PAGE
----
Going Green Is Strictly Business. Just Ask Wal-Mart
This is the second guest post by Wood Turner, Project Director, Climate Counts. His first effort - "Green Electronics: Only Half of the Story"? - was a perfect introduction to this one.
One of the great false debates about the global warming issue is whether or not going green is in conflict with making money. Consider some business groups' radical alignment with those still arguing that a hoax is afoot and that business will suffer from climate-conscious operational strategies. Nothing is further from the truth as Gary Hirshberg showed in example after example in his new book, "Stirring It Up."
One of the companies the book discusses is Wal-Mart, and to the surprise of many, Wal-Mart is doing as much as any company in America to change its practices to be more forward-thinking and more consistent with a less wasteful economy -- call it going green, if you must -- and here at Climate Counts, we applaud their efforts and the efforts of many other large companies to lead. (I'm lucky, by the way, to have Gary as the chair of the Climate Counts board.)As the director of a non-profit working hard to push the world's largest companies toward ever more substantive climate action, what I'm about to say may seem blasphemous. But I happen to think Wal-Mart CEO Lee Scott's comments are a breath of fresh air. Our society and our marketplace need to hear less from companies that are just riding the green wave of the moment, using marketing buzz words and ad campaigns in an attempt to establish green cred.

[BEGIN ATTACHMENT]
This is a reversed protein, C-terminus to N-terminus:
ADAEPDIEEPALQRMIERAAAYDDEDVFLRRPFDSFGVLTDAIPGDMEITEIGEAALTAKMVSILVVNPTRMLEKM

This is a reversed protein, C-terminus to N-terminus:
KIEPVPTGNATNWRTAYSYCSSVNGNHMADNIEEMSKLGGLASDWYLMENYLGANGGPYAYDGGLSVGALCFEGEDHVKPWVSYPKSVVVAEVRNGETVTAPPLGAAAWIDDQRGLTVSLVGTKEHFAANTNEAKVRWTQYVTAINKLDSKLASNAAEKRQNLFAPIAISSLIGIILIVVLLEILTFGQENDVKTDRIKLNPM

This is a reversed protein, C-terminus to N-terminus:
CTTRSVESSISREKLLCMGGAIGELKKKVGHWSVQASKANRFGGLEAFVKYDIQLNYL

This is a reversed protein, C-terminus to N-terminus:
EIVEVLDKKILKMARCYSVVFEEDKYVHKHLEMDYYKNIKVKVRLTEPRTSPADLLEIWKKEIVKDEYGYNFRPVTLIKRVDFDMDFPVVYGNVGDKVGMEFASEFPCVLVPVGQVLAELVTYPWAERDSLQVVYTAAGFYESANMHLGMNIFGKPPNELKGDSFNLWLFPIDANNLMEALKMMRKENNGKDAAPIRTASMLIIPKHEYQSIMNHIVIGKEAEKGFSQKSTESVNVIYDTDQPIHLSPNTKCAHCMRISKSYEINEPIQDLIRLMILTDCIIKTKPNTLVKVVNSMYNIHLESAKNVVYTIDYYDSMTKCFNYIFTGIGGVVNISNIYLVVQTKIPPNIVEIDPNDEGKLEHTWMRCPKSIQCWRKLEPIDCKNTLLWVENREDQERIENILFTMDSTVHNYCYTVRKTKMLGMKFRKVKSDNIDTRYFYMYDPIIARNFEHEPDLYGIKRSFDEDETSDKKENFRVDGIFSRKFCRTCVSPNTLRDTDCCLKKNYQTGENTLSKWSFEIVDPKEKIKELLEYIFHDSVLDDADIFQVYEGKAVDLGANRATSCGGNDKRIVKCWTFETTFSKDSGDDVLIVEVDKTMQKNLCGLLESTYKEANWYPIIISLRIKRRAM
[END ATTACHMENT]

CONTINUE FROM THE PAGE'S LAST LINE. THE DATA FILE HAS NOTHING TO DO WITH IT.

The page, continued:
We need to hear more from straight-talking CEOs who bear witness to the idea that wasting energy and resources while at the same time relying on unsustainable sources for that energy and those resources is, plain and simple, a terrible way to do business. That's the heart of the matter. When did waste become a viable business strategy? Our unfortunate complacency as consumers is what's allowed business as usual to go on for as long as it has. In truth, we shouldn't be focused on creating a "green" economy; we should be focused, as Lee Smith seems to be, on managing our existing economy MUCH, MUCH more intelligently. In the end, it will be better for everybody -- and the planet as well.
Watch our short film and then stop by Climate Counts and see what other companies are up to. We're updating our scores of the companies we've looked at so far and plan to release them next month.